If copyright does not subsist in AI-generated works (e.g. images, articles, music), they can be freely copied by anyone without risk of copyright infringement liability. Stephen Thaler, an artist and programme developer based in the United States, created an AI image generator dubbed ‘Creativity Machine’ claiming that it had generated a piece of art ‘on its own accord,’ according to recent court documents read. Thaler then tried to copyright the image under his own name, claiming that, as the creator of Creativity Machine, the AI’s output can be credited under himself.
This means there’s a very good chance that it contains material protected by copyright and whether or not OpenAI has the right to use this data and, furthermore, to monetise it is highly questionable. The MLC Letter is an example of the numerous ways in which AI-generated works may invoke aspects of the Copyright Act. The MLC Letter also highlights that the line between a human-generated work that uses AI (and is protectable with a copyright) and an AI-generated work (where copyright protection is not available) requires a ‘case-by-case’ analysis and may not always be clear. We expect that as uses of AI become more sophisticated, these questions will become more complicated.
A prolific businessman and investor, and the founder of several large companies in Israel, the USA and the UAE, Yakov’s corporation comprises over 2,000 employees all over the world. He graduated from the University of Oxford in the UK and Technion in Israel, before moving on to study complex systems science at NECSI in the USA. Yakov has a Masters in Software Development.
Regardless of whether or not ChatGPT is “fair use”, the content being created with it, if agreed to be a derivative work, are subject to copyright law. Judge Howell sided with the Copyright Office, saying human authorship was a “bedrock requirement of copyright”. It is crucial that businesses have an accurate and up to date understanding of any generative AI used in their organisation by their staff.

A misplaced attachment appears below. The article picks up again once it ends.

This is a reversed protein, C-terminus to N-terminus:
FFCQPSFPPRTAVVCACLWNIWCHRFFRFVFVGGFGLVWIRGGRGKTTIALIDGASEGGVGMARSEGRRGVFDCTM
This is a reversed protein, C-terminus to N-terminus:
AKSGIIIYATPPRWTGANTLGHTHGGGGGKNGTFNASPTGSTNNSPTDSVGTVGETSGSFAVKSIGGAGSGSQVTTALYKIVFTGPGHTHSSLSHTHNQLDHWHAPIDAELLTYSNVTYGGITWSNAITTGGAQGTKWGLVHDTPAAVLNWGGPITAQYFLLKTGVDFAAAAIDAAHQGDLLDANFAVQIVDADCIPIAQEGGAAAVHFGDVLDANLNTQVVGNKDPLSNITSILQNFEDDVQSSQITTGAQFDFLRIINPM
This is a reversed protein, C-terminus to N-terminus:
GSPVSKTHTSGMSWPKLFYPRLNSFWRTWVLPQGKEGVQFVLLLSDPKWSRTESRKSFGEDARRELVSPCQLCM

- Since developers have no creative input in the end product and may not even have any intention to create any kind of artwork, it is arguable that attributing authorship to them runs contrary to the basic premise of copyright laws.
- Dr Trapova explains that the three benchmark requirements needed to be mapped onto the four pillars individually in order to determine if they were protected by copyright – at each stage and in the final output.
- As generative AI models ingest more copyright-protected material, the landscape of intellectual property rights becomes increasingly complex.
Inside the music industry, that astonishment is coupled with existential concerns for the future of the industry. Although a growing number of artists are already using the fast-developing technology to support and speed up the creative process, the unlicensed use of recorded-music catalogs to “train” AI systems to generate new songs has thrown up some very serious copyright issues. Oliver Lock, Owen O’Rorke, and Ethan Ezra Howard at the law firm Farrer & Co have kindly provided Omdia with their thoughts on the legal considerations that are set to unfold in the next few years. With the recent relaxation of copyright laws in the UK, AI developers now have the freedom to utilise a vast array of copyrighted content as training data for machine learning models.